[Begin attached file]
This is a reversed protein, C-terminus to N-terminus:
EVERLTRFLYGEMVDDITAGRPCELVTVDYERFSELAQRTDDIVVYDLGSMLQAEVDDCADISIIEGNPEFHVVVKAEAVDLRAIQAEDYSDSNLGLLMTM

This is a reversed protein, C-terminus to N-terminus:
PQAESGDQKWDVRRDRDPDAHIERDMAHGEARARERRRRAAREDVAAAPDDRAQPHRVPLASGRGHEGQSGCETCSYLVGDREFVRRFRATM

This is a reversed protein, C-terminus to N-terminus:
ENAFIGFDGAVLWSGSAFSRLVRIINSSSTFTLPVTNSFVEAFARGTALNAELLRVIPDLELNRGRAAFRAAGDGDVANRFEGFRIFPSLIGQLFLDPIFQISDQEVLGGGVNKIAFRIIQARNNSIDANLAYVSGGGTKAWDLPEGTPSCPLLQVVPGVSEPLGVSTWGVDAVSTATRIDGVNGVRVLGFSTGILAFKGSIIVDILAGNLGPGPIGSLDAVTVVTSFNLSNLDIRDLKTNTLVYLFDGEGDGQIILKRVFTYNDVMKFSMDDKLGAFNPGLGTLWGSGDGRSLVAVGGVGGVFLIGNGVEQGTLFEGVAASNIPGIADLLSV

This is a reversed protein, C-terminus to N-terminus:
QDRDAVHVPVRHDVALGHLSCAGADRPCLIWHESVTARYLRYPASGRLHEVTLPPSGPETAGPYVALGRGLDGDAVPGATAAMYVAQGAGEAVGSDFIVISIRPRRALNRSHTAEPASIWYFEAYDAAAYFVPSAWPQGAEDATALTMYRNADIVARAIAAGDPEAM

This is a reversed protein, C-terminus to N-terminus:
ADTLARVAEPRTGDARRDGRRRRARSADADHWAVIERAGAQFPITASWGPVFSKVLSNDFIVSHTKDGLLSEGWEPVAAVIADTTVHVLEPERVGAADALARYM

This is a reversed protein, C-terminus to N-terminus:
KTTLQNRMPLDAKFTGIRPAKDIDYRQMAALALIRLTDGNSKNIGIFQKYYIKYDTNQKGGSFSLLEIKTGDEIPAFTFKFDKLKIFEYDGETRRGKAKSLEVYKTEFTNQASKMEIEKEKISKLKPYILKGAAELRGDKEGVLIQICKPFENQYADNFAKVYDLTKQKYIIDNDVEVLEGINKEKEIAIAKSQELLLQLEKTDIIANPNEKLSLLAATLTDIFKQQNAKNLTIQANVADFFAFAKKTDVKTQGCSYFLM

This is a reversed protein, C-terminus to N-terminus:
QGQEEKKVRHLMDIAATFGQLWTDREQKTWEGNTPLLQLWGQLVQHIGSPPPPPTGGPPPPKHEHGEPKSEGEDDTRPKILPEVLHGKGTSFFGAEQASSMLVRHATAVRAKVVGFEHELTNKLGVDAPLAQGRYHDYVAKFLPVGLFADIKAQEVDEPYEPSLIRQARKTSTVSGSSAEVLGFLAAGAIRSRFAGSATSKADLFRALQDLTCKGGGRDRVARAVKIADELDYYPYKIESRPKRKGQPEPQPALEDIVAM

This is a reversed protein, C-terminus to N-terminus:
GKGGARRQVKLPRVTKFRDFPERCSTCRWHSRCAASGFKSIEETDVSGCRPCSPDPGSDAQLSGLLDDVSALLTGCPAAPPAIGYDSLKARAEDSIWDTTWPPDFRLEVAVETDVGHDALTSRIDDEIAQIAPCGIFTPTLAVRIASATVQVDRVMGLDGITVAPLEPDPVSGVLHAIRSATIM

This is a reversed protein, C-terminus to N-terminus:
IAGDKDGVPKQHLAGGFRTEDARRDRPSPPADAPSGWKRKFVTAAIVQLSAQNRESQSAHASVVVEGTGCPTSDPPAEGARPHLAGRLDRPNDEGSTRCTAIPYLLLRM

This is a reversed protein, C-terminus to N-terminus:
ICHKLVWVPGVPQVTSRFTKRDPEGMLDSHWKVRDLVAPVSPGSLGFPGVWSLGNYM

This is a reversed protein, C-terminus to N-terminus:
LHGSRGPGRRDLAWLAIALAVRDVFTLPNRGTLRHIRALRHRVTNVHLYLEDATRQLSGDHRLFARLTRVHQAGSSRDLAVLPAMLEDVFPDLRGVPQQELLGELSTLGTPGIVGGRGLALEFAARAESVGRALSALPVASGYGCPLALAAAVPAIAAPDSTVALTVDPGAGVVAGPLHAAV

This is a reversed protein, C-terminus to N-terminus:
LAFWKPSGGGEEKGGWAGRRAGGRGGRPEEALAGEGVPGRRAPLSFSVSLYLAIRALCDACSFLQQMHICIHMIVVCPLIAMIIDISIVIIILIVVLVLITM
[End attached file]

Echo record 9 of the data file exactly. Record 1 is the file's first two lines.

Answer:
This is a reversed protein, C-terminus to N-terminus:
IAGDKDGVPKQHLAGGFRTEDARRDRPSPPADAPSGWKRKFVTAAIVQLSAQNRESQSAHASVVVEGTGCPTSDPPAEGARPHLAGRLDRPNDEGSTRCTAIPYLLLRM